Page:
"Apple is not going to take over the world," says Steven Levy, author of "Insanely Great: The Life and Times of Macintosh, the Computer That Changed Everything. "But it's still something. Mac people are still fervent, and Apple, much as it did in the last decade, is now delivering innovation again and devoting itself to exciting its fans."

"But Apple doesn't position itself as a giant killer any more," says Levy, "whereas for the open-source people, that's exactly what they see themselves as."

Has the rise of free software, suffused by an evangelistic giant-killing mind-set, leached some of the vigor from the Apple community? Most developers with roots in both communities disagree. Disenchantment with Apple from within the Apple camp resulted from the company's own home-grown mistakes, says Briggs.

Apple is now "finally showing some sense and direction after years of a kind of aimless wandering and coasting," says Briggs. "I expect that Linux hasn't sapped the devoted Apple community as much as Apple did during their wandering/coasting years."

In any case, Apple has already permanently secured its glorious place in the computing revolution, regardless of future twists and turns.

"It's true that Macs aren't about changing the world anymore -- the reason being that the world has already changed," says Tony Mantler, a fan of both Macs and Linux. "I can boot up my Mac in MacOS and use it as an almost completely transparent tool for my creativity, and I do that every day. That's what changing the world is about, and that's what makes a Mac with MacOS 'Insanely Great.'"

"How many people have had the impact on the world that Jobs has had?" asks Mac advocate Joe Ragosta. "A few thousand at most, maybe less ... Virtually every computer in the world is running Apple's OS -- although some of them are running the Windows version. Apple won in all the things that mattered as far as changing the world."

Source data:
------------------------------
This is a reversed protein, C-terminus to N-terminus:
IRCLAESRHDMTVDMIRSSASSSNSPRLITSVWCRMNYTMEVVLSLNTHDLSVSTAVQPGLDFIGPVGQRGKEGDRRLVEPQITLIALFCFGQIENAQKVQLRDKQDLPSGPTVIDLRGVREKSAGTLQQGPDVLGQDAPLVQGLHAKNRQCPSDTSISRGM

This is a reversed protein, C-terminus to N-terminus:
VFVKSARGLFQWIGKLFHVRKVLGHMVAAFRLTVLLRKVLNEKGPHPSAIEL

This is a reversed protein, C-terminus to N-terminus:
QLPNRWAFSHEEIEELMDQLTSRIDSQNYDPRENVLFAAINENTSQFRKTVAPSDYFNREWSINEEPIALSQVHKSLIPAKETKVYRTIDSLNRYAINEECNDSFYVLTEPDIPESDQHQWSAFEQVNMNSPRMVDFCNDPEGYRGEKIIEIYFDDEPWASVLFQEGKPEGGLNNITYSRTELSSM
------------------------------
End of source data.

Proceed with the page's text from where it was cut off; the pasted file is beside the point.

Just wait, suggests Ragosta, until the Linux community experiences its first really rough weather.

"The major difference [between Apple and Linux advocacy] is one of youth vs. maturity," says Ragosta. "Ten years ago, Mac users were energized with the passion of youth the way Linux users are today. After the bad years in the mid-'90s, we've grown up. That brings a very different perspective to things. Linux hasn't been through any hard times, yet, so they haven't faced adversity. You'd expect the advocacy to be different."

But it's not all about the naiveti of youth. Ultimately, there really is a distinction worth homing in on -- the distinction that separates closed doors from open frontiers.

One of the mottos at NeXT was the slogan "We believe that a small group of people can change the world." Fair enough, and true enough, within certain limits. But the revelation embedded in the free-software movement is that a large group of people, linked together by the Net, employing the tools provided by free software, can also change the world, a little bit at a time, on a huge, open-ended scale. As long as Apple holds on to its GUI, to its proprietary hardware and software, it will never be a true participant in that larger group, and may always run the risk of running aground when it encounters its own next batch of stormy weather.

"Linux is this decade's revolution," says John Jensen, "but to be part of it, you've got to embrace the whirlwind, you have to accept the role of being one voice among many."

For Steve Jobs and company, that would truly be thinking different.

Andrew Leonard

Andrew Leonard is a staff writer at Salon. On Twitter, @koxinga21.